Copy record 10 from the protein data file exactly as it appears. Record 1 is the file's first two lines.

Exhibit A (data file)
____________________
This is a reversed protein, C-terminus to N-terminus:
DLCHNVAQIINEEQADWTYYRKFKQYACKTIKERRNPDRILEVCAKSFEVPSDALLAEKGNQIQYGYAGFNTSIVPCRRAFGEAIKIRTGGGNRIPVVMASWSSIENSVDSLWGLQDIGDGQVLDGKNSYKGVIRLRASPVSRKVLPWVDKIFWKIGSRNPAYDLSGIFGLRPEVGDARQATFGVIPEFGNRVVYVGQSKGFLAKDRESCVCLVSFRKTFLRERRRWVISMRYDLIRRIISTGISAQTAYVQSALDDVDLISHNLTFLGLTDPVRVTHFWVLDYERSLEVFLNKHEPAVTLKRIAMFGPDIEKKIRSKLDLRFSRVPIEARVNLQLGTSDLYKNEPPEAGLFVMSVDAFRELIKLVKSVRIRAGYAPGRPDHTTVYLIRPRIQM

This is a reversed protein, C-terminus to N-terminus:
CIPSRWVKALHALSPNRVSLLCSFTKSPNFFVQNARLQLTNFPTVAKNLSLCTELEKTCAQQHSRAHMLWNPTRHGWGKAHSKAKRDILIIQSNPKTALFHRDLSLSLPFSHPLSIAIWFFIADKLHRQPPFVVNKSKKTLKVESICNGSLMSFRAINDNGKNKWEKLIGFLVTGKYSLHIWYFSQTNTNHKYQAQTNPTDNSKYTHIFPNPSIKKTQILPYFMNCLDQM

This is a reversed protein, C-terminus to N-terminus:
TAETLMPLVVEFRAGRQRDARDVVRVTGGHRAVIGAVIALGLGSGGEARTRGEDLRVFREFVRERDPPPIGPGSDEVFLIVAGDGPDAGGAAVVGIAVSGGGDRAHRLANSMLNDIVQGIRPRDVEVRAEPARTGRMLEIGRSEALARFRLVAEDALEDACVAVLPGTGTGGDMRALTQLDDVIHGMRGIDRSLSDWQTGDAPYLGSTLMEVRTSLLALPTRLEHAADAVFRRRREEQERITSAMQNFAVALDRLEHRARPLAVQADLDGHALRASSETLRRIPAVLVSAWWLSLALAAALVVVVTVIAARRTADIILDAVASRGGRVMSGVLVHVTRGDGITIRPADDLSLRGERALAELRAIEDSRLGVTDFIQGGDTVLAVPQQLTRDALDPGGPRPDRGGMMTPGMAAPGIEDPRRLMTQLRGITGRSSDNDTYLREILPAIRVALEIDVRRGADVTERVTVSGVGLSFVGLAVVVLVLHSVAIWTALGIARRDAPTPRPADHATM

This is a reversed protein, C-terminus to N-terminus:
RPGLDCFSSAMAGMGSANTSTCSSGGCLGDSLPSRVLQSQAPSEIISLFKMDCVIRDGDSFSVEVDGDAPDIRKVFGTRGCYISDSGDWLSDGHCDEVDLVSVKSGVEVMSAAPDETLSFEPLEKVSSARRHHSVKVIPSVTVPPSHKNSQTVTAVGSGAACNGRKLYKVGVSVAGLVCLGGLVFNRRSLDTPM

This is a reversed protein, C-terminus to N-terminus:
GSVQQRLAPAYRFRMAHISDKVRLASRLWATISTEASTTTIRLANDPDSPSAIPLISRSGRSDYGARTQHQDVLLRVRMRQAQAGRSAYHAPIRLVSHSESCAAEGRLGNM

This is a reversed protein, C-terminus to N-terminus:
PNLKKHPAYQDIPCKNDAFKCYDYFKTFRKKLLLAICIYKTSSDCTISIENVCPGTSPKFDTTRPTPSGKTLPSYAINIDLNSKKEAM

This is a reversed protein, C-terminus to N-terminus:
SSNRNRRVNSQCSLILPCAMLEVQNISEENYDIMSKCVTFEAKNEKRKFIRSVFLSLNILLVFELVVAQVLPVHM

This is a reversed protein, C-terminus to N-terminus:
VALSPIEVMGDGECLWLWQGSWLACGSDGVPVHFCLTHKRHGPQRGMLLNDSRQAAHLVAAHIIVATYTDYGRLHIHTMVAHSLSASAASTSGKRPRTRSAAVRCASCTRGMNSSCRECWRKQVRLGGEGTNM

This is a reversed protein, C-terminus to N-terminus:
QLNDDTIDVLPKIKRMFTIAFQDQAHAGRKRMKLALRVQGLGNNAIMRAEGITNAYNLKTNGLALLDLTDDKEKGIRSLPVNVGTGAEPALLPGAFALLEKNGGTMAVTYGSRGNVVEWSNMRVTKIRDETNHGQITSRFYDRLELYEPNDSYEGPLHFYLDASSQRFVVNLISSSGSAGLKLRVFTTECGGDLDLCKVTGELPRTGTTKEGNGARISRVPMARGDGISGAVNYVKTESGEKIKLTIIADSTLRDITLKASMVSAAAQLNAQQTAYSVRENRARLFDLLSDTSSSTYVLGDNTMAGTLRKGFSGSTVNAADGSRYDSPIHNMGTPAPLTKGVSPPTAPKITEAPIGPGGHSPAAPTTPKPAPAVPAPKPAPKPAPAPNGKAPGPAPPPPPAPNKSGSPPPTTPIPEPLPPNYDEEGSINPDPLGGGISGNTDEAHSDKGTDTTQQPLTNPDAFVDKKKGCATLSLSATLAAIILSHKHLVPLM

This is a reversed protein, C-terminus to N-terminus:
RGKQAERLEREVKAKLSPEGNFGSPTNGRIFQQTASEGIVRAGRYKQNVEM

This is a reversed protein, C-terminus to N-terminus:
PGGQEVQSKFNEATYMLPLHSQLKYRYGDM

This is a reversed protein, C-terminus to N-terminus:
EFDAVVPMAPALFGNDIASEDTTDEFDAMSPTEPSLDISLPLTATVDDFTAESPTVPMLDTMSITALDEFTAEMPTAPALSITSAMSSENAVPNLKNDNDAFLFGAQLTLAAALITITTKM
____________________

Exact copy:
This is a reversed protein, C-terminus to N-terminus:
RGKQAERLEREVKAKLSPEGNFGSPTNGRIFQQTASEGIVRAGRYKQNVEM